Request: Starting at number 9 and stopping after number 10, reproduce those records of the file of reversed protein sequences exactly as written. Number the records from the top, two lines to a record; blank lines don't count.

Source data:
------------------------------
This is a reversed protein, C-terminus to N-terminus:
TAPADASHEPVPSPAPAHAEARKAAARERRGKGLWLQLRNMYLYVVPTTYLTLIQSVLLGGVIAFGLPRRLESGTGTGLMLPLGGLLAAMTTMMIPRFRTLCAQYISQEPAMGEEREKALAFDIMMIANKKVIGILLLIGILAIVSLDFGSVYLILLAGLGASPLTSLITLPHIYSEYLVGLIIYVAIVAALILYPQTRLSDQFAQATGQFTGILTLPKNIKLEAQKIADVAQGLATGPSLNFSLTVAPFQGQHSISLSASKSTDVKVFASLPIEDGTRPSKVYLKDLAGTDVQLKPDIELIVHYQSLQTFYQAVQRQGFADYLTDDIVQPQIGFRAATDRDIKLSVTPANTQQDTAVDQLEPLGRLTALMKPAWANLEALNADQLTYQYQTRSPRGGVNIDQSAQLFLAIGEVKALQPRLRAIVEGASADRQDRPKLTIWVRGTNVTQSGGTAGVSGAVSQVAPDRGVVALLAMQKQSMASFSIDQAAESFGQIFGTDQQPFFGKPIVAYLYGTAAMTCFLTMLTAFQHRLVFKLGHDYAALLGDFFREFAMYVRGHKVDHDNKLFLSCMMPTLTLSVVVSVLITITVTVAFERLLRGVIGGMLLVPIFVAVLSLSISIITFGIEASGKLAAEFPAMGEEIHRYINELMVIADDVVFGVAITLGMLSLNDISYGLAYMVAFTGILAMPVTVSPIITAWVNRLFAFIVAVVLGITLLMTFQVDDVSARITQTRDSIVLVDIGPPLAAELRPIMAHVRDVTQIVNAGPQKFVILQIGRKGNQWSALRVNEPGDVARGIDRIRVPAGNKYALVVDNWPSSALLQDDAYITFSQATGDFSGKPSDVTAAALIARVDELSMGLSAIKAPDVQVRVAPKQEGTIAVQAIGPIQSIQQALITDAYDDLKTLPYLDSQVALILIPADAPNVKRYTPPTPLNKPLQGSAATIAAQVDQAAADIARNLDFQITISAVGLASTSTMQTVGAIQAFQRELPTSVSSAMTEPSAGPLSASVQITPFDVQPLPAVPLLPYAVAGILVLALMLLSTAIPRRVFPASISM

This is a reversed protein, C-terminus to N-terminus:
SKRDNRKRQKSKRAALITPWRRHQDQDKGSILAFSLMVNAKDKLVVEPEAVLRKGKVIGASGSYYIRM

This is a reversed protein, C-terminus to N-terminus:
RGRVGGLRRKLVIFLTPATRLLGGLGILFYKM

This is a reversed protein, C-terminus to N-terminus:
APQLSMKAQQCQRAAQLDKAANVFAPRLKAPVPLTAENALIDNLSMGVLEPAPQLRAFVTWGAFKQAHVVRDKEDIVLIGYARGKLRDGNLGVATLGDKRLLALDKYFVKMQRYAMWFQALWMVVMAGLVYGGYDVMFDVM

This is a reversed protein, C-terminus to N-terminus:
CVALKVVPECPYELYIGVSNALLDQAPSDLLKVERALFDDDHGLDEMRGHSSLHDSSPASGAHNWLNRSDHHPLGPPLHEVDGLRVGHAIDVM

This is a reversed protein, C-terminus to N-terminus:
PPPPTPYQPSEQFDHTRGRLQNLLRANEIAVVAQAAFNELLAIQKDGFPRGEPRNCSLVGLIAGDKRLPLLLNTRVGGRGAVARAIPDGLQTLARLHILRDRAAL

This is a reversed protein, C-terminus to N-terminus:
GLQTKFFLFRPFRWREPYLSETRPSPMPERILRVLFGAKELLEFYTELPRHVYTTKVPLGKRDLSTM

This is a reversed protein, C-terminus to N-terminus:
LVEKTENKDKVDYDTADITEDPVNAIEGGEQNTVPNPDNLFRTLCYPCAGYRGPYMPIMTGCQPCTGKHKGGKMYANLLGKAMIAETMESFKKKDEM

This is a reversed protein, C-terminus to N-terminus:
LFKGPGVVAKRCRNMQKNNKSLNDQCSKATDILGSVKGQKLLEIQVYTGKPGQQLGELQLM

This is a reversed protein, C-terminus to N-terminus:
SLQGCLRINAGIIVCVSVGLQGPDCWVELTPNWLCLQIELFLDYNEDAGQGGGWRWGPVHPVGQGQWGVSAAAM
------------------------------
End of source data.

This is a reversed protein, C-terminus to N-terminus:
LFKGPGVVAKRCRNMQKNNKSLNDQCSKATDILGSVKGQKLLEIQVYTGKPGQQLGELQLM

This is a reversed protein, C-terminus to N-terminus:
SLQGCLRINAGIIVCVSVGLQGPDCWVELTPNWLCLQIELFLDYNEDAGQGGGWRWGPVHPVGQGQWGVSAAAM